Be Still and Know that I am God

by Kathleen Moloney-Tarr

On this second day of a silent retreat, alone in the North Carolina mountains, a line circles over and over in my mind. “Be still and know that I am God.” (Psalm 46:10) This becomes the prayer of my day. As the words turn inside my head, they become a ribbon of comfort, an invitation to well-being. My heart opens; I feel more spacious.

I first heard these words at a Taizé service in 2003 when they were read to introduce a time of silence. I noticed them because my body immediately relaxed when they were spoken. Now I think about the meaning of the words and consider different ways to approach them. I list them one by one down the left side of my notebook.

Be – just be, be in this moment. You don’t have to do anything or accomplish tasks or move forward. Just be present, be you, be here now. Accept this moment for all that it is.

Still – quiet, silent, without movement or sound; separate from all activity; aware of nothing and everything. Nothing is required in mind or body. Filled with quietude that opens space and wonder.

Be still – ah, these two words ring together. Often children hear them when their parents are settling them down at the restaurant table or easing their argument with a sibling. Is this invitation to each of us any different? Put away your activity, stop talking and thinking, let yourself settle down, let go of whatever you are doing. Become smooth and clear like glass and continue to be even now…and now…and now in this moment. Continue just to be; be still.

And – connect, join, bring together. This word that joins two equal thoughts now signals to us that once you are quiet, motionless in mind and body, something else may happen. Being still is a beginning, a setting of the context so that something important can follow.

Know – accept what is true; see the reality of the situation; surrender to the truth. Perhaps true knowing comes only when we cease our business and busyness; perhaps truth needs the context of silence to be known.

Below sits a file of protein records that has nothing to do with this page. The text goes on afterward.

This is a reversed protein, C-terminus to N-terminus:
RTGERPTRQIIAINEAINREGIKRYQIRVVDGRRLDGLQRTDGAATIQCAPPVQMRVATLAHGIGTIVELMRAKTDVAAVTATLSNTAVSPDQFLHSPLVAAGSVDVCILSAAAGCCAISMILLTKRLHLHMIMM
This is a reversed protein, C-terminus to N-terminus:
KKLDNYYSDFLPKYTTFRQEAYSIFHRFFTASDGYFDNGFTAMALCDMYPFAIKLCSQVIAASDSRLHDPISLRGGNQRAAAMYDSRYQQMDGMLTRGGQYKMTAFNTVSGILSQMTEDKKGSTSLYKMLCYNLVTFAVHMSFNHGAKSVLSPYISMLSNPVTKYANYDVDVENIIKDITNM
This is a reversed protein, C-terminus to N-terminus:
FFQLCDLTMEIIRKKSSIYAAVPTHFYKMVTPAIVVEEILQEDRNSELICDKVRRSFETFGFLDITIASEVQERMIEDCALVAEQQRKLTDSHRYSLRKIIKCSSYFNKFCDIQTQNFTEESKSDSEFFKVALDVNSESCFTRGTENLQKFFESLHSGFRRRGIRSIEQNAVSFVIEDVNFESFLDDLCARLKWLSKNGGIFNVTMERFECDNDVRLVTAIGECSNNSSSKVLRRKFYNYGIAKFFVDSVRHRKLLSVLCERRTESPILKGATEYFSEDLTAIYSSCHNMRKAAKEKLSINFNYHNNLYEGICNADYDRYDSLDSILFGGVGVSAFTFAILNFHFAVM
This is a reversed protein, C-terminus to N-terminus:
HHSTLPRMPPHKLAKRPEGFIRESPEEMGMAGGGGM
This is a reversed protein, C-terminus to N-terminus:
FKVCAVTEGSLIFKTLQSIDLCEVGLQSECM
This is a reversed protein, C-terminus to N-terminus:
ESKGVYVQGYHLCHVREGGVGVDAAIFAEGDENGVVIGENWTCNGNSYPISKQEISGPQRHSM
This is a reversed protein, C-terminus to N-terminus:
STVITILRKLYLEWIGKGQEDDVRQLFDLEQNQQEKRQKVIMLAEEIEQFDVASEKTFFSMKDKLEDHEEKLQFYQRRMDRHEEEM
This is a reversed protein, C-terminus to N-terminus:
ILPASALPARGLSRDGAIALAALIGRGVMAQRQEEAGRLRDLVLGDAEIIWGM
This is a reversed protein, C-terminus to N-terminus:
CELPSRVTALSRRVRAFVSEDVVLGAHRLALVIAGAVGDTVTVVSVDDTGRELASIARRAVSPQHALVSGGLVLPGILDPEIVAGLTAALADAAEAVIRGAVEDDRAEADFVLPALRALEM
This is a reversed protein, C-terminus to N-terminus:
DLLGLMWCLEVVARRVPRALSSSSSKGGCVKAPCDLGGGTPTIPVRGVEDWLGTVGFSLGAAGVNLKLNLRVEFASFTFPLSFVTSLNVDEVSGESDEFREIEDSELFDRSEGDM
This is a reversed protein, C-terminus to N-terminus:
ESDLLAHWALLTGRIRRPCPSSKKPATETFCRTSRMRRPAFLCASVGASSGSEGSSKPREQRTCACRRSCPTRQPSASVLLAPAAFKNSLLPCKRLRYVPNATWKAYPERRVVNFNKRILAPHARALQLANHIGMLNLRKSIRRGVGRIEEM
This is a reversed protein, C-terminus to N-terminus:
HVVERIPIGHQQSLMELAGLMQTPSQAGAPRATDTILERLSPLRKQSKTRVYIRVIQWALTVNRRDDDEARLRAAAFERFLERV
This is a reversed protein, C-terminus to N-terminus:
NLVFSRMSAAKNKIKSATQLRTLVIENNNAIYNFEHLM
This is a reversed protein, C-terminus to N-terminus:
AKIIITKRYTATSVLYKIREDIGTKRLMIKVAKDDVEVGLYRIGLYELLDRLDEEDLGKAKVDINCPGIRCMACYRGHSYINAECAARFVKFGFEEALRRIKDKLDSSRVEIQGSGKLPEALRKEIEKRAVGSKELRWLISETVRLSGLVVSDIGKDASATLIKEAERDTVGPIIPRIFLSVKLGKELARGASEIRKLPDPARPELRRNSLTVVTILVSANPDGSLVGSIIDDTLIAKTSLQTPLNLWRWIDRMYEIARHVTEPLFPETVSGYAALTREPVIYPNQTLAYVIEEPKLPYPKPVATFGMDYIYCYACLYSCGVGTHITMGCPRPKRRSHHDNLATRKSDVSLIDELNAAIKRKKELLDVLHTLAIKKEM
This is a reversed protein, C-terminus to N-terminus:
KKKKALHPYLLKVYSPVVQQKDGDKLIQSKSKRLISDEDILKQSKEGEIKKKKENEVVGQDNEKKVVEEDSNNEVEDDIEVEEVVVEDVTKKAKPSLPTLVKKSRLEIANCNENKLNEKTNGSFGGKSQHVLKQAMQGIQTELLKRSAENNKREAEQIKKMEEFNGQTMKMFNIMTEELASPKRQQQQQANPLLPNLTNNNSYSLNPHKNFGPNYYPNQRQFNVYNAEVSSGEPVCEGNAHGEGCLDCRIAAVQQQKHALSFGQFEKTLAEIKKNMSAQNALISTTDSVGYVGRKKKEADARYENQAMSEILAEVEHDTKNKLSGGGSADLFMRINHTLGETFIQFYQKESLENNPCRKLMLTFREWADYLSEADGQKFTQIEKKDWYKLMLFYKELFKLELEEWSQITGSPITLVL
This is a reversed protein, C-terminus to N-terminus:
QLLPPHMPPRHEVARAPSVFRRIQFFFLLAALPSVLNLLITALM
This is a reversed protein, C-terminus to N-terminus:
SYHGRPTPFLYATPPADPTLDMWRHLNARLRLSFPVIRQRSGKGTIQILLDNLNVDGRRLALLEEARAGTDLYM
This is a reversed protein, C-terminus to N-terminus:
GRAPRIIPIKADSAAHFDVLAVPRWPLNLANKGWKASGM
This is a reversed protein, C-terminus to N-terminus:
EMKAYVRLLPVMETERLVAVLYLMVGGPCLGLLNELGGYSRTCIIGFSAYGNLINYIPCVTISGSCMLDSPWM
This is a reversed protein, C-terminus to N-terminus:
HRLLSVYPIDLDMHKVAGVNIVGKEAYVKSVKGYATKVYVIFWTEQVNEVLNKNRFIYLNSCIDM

That – Here is a signal that a fact is coming; something is going to be pointed out to us.

I – Who? You? The Divine? God? Only one, a singular presence, not a group or we, but someone I have a relationship with, someone of presence.

Am – The second form of the verb “to be” exists in this phrase. When we say, “I am something,” we state our reality either in roles, “I am a doctor, I am a daughter, I am a teacher, I am a seeker,” or in expression of our current state of being, “I am happy, disappointed, in awe, hungry.” Either way we cross the threshold of belonging in some way.

God – The name of something larger than anything; that which connects all of life, the divine force or energy of life, the great mystery, the creative force, the divine unknown; the mystery which is ever present.

Be still and know that I am God. These words alone and in combination invite me to reflect, to have faith, to let go of what I think I must do and to surrender to something far greater than myself.

Could it be that when I am still I can better know that God is in me? Is the invitation nested in this line to know more certainly the presence of God? Could I find communion with the sacred when I am willing to let go of what I think must be done?

The writing of these words and some thoughts about them affirms that which lies in the undercurrents of my being. A smoothness settles in my soul. I breathe deeply and draw gratitude with each breath. Here, then, is the gift of silence. We are invited to listen carefully and to open to things differently than when we think of them. Wonder expands our inner spaces and then fills us, letting our spirits hum with renewal.

Kathleen is a graduate of Shalem’s Spiritual Guidance Program, Class of 2006.

January 01, 2007 by Kathleen Moloney-Tarr
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